Tours can be great for authors – all that professional wisdom and tidbits of useless trivia only we can appreciate. Weird little things can come up in the oddest places, such as my overhearing that until the 20th Century most ships couldn’t dock in Reykjavik because the harbor is shallow and other harbors were the ports of choice. This is actually important if I want to show a character landing in Iceland accurately. They won’t be stepping off the ship, onto a dock, the way we would depict it in London or Boston. But the buyer needs to be wary – as I mentioned before, Iceland is expensive and you need to treat every expenditure as an investment in your vacation fun or your writing research.
Don’t bother with the overpriced, unimpressive, rushed, big bus tours. I thought I was being wise: new to the country – let the experienced people show you the land. Nope! I was wrong: the big bus tour to Þingvellir National Park was stressful and lead by a guide who frankly wanted to be somewhere else. He was, in fact, stunningly dull and disconnected. The driver was quite friendly and willing to answer questions, but the guide would give a one-word answer, often “dunno,” and then walk away. We still saw gorgeous sites on that tour but the new plan is to go back and take our time. 30 minutes to see where the Mid-Atlantic Ridge is tearing an island apart is … no duh … not enough time. The big bus tours are packed, cramped, rushed and not much fun at all.
Then of course there’s the whole tourist factor: you want to see Gullfoss (foss means waterfall) and 100 septuagenarians have packed the 120 steps down to the best viewing spot – in both directions. Even I move faster up stairs and I have the grace of a Minke Whale (which by the way is likely part of the reason Icelanders eat them – they’re not the quickest critters in the deep.) Don’t even think of getting a nice bottle of glacier water at the tourist shop – here too the non-indigenous septuagenarian has come to roost in more numbers than the Puffins and you were only given 30 minutes to see the foss, peruse the shop, buy something ridiculously excessive in cost, get your water (from ANOTHER check out, of course) and get back to the big bus before the surly guide scolds you in front of the tourists who had enough sense to abandon it all and get back early.
You can imagine what the line to the bathroom was like and with all that rushing water … ugh!
The next day, however, we booked a super jeep tour to the south, to go to the volcano in Eyjafjallajökull (by the way jökull means glacier, not mountain.) Why yes, that IS the very same volcano that messed with air traffic in Europe back in 2010. Everyone say it with me: Eh-ya-aff-la(t)-yo-kull(t). Knew you could.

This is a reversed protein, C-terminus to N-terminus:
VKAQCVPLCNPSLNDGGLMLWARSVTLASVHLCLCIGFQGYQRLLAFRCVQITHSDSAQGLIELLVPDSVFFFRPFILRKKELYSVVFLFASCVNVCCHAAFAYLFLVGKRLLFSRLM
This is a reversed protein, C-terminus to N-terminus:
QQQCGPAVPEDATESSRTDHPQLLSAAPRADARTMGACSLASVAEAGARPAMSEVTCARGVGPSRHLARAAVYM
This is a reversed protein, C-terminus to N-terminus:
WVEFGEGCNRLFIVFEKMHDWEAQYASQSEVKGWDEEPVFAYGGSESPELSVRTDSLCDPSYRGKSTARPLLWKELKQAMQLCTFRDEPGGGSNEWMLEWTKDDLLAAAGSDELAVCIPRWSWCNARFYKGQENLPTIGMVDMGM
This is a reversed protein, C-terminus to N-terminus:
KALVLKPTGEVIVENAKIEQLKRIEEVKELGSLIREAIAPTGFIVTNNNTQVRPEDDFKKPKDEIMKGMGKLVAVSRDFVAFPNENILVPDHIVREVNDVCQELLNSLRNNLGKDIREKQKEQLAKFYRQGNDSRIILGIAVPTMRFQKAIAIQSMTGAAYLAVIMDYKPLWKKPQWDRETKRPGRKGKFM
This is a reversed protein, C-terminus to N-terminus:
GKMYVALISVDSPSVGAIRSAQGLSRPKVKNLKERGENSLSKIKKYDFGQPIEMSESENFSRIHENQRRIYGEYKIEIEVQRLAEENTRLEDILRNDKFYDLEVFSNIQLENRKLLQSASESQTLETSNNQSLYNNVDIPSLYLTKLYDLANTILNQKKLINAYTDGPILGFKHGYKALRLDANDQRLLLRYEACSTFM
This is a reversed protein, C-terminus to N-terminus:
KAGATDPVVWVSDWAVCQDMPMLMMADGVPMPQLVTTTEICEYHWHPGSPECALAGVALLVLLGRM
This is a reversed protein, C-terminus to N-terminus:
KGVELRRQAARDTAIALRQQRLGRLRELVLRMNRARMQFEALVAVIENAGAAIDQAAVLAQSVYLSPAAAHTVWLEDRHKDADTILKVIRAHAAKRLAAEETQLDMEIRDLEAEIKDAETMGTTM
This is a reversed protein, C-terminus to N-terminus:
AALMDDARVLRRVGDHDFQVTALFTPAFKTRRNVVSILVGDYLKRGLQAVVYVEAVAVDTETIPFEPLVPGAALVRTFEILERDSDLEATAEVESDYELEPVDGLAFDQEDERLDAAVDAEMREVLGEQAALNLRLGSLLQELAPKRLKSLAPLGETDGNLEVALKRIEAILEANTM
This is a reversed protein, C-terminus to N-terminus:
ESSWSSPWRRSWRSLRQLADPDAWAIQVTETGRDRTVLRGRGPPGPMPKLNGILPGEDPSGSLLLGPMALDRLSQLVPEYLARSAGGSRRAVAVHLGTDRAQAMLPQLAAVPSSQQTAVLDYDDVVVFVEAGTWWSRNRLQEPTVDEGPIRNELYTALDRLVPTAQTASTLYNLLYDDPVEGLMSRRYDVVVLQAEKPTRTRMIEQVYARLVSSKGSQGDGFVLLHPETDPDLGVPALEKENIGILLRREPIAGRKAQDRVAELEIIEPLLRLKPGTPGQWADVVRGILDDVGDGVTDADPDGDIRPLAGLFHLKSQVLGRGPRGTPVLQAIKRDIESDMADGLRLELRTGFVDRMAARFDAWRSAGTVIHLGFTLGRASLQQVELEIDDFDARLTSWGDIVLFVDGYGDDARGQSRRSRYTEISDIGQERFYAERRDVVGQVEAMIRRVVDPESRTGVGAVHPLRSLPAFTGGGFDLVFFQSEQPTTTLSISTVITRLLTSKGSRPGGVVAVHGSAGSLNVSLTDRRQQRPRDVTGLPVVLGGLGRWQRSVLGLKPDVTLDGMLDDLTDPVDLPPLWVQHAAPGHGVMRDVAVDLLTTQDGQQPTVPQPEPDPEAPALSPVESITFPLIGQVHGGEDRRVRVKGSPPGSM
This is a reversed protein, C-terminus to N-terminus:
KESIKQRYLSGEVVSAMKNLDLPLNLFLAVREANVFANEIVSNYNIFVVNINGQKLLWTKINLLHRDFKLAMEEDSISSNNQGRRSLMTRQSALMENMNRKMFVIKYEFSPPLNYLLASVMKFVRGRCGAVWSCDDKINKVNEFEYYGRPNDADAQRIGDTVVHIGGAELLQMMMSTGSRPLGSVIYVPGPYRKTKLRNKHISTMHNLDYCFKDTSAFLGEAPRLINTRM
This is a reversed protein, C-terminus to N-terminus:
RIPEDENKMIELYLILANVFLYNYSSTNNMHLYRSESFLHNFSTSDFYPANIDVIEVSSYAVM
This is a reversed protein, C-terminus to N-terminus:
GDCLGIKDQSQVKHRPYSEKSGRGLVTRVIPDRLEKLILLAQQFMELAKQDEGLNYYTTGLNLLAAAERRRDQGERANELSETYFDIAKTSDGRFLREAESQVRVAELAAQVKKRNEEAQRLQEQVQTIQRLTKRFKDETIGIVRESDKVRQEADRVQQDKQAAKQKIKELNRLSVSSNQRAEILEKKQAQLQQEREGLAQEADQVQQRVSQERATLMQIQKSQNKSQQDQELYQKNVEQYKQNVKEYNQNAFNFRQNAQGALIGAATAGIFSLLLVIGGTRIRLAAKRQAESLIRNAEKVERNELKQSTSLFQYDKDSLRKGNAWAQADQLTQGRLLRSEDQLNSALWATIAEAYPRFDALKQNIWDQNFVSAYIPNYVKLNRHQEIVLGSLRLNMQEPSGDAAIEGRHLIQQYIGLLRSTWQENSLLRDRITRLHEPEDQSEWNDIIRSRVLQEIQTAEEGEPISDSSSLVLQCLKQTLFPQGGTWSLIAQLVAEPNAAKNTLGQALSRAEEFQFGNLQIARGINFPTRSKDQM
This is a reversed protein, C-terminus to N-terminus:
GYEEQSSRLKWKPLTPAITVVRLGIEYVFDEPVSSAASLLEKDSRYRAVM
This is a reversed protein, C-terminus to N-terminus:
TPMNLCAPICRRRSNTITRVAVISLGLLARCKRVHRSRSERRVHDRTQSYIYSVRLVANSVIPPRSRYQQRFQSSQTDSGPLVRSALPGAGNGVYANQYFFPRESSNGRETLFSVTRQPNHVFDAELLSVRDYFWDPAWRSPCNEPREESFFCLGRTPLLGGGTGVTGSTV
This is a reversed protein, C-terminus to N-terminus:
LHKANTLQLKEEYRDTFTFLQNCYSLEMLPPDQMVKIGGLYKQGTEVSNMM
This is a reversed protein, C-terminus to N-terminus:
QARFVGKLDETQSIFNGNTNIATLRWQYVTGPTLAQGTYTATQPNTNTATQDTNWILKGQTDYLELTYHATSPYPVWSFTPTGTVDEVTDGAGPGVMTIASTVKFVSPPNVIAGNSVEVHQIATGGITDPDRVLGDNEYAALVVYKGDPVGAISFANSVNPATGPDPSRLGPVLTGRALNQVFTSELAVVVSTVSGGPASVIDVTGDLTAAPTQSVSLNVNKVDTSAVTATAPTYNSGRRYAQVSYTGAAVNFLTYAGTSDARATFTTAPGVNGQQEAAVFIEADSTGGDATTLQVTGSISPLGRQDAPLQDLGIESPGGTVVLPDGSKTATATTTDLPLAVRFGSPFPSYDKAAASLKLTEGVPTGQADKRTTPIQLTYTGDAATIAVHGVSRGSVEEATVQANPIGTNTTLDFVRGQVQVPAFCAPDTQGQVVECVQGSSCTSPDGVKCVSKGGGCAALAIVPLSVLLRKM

These tours are family operated and usually only have six people plus the driver/guide (http://www.volcanotours.is). We got lucky: it was just me, my friend, and “Clint” Erlingsson (the fellow on the right.) As I’m sure happens every time, we asked him for his real name, and Clint had the graciousness to not roll his eyes as we butchered it. You can picture it, and write it, as real dialog:
“Okay, my name is Hlynur (sounds a little like saying “Clint” with a really bad head cold and congestion.)
“So, Clint, where are we off to?”
We were off down the southwest coast of the island in an SUV on steroids, with bacon wrapped hot dogs (look, they eat horse, fermented shark, Puffin, and Minke Whale – bacon wrapped hot dogs just seems normal.)
Waterfalls … did I mention that there are waterfalls in Iceland? Holy Cascades, Batman, are there waterfalls. Most are coming down from the numerous jökull in the south and central portions of the country. (See, you remembered that means glacier, didn’t you. You’re learning.) Which of course means that they are cold! But amazing.
Once we’d filled up on waterfalls, it was off to the devastated land around the infamous volcano. We were grateful for the super jeep. Not only are the tires bigger, but the air intake for the engine is located above potential waterlines. This is important as we are driving/swimming/snorkeling our jeep through substantial rivers. There is no cell phone signal at Eyjafjallajökull. I have no idea if this is due to distance or the lack of desire to climb a crumbling, exploding mountain to put up a cell tower for the 6 humans silly enough to drive out there. Needless to say, if one floods their engine, help is not really on the way.
And with that, I have to cut my blog into more parts. My self-proclaimed agent and everyone who has the slightest knowledge about blogs agrees that 500 – 900 words are best. Besides, I want room for photos, so stand by – the actual Volcano visit is next!